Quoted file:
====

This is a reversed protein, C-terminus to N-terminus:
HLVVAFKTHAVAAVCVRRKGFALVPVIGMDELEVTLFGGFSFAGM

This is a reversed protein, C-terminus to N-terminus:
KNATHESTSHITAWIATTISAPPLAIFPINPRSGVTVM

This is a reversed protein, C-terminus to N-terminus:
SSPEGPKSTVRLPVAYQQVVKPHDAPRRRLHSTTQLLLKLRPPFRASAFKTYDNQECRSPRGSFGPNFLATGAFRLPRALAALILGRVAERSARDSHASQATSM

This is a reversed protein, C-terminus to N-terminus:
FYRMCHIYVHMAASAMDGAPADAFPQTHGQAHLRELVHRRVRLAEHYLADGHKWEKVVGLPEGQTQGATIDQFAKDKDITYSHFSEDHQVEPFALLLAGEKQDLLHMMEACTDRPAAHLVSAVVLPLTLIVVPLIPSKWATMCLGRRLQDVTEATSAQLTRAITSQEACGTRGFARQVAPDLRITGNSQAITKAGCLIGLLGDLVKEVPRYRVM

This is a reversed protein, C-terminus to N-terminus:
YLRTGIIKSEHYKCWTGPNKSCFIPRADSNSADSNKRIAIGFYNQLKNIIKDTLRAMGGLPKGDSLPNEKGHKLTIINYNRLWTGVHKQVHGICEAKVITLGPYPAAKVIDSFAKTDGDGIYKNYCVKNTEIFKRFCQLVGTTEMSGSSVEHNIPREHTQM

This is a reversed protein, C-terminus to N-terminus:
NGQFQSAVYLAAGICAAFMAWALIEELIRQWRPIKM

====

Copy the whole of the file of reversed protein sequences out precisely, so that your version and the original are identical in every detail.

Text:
This is a reversed protein, C-terminus to N-terminus:
HLVVAFKTHAVAAVCVRRKGFALVPVIGMDELEVTLFGGFSFAGM

This is a reversed protein, C-terminus to N-terminus:
KNATHESTSHITAWIATTISAPPLAIFPINPRSGVTVM

This is a reversed protein, C-terminus to N-terminus:
SSPEGPKSTVRLPVAYQQVVKPHDAPRRRLHSTTQLLLKLRPPFRASAFKTYDNQECRSPRGSFGPNFLATGAFRLPRALAALILGRVAERSARDSHASQATSM

This is a reversed protein, C-terminus to N-terminus:
FYRMCHIYVHMAASAMDGAPADAFPQTHGQAHLRELVHRRVRLAEHYLADGHKWEKVVGLPEGQTQGATIDQFAKDKDITYSHFSEDHQVEPFALLLAGEKQDLLHMMEACTDRPAAHLVSAVVLPLTLIVVPLIPSKWATMCLGRRLQDVTEATSAQLTRAITSQEACGTRGFARQVAPDLRITGNSQAITKAGCLIGLLGDLVKEVPRYRVM

This is a reversed protein, C-terminus to N-terminus:
YLRTGIIKSEHYKCWTGPNKSCFIPRADSNSADSNKRIAIGFYNQLKNIIKDTLRAMGGLPKGDSLPNEKGHKLTIINYNRLWTGVHKQVHGICEAKVITLGPYPAAKVIDSFAKTDGDGIYKNYCVKNTEIFKRFCQLVGTTEMSGSSVEHNIPREHTQM

This is a reversed protein, C-terminus to N-terminus:
NGQFQSAVYLAAGICAAFMAWALIEELIRQWRPIKM